When it comes to finding balance in your spending, standard advice says that you need to make a budget. How successful is that? One survey found that 74% of consumers say they have a budget, yet 79% fail to follow it.1
So, how can we flip the script on this story?
We break down how you can create a saving and spending plan that sticks.
What Is Balance?
When thinking about balance, it’s easy to imagine a scenario where you don’t have to keep track of your spending, and everything always goes according to plan. But the reality is that no budget or spending plan is ever going to be perfect. Creating balance in your spending starts with creating direction and then adjusting along the way because, as we know, life happens.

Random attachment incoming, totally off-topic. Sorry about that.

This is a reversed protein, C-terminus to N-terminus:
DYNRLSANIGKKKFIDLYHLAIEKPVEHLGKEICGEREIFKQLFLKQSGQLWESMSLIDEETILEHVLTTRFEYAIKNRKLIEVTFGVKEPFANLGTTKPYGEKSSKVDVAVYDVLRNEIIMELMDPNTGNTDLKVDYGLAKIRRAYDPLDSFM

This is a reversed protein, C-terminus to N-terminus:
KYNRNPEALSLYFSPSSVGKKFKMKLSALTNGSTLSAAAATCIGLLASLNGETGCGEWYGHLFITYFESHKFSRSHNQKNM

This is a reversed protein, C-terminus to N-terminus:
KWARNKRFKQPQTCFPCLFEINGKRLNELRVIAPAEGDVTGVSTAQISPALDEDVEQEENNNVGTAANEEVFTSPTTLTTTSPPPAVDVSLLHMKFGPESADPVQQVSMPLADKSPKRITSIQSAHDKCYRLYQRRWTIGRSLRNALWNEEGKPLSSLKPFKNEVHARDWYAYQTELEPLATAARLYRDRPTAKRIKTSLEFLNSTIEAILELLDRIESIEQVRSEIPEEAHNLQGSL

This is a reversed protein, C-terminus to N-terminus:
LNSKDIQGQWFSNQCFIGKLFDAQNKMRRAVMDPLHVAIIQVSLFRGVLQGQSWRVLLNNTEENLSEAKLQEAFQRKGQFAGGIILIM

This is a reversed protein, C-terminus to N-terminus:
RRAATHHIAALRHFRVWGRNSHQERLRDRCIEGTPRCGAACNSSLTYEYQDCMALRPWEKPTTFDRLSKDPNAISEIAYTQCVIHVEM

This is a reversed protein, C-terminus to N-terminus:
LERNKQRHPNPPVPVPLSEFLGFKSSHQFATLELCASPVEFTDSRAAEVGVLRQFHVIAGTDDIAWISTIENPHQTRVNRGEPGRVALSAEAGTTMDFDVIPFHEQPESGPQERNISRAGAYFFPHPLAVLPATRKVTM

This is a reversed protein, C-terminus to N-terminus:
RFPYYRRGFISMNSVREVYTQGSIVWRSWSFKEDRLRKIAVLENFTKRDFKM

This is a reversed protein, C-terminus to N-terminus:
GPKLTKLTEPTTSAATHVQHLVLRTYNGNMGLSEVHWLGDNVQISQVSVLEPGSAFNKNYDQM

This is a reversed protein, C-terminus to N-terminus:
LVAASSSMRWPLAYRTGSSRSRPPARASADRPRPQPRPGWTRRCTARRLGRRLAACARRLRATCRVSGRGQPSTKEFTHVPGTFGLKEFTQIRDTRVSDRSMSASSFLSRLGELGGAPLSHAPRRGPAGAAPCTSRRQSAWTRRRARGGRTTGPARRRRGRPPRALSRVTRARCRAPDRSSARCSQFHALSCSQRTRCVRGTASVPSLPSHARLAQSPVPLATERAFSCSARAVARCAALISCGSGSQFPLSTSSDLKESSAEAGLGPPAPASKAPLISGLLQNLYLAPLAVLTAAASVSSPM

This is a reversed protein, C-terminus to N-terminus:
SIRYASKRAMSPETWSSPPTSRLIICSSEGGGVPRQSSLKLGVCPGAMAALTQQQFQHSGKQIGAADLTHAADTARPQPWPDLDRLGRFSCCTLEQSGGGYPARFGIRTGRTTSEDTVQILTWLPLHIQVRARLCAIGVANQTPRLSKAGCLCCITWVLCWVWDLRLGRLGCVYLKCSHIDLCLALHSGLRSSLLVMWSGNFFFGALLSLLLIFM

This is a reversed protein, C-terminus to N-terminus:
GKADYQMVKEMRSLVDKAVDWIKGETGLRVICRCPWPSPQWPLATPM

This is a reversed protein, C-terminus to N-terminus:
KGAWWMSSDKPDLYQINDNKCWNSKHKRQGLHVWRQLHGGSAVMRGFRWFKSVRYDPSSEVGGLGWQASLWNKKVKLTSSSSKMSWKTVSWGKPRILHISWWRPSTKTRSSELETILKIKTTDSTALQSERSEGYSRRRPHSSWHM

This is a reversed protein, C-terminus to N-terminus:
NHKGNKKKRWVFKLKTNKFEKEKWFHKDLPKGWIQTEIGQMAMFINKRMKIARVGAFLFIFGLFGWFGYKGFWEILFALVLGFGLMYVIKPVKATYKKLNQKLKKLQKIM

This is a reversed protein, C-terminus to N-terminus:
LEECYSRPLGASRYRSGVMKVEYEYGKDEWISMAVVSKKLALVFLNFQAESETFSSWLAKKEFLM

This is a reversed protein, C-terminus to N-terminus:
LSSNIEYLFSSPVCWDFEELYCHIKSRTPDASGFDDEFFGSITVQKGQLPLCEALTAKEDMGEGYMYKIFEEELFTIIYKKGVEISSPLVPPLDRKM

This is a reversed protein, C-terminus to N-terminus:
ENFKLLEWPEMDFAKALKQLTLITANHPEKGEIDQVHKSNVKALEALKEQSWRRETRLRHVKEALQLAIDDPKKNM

Circumstances might change where saving money isn’t possible for a period. On the other end of the spectrum, you may experience a windfall that takes care of some savings goals. The point is, there will always be events or things that come up that we didn’t plan for, both good and bad.
The real purpose of thinking about saving and spending as a balance is that it allows you to have parts of both. You can live the life you want, while also meeting goals – it’s just about doing both with intention.
Clarify Your Purpose & Goals
Start by focusing on two different viewpoints: how much money you need to spend to live life now, and how much you need to save to fund your future goals and lifestyle.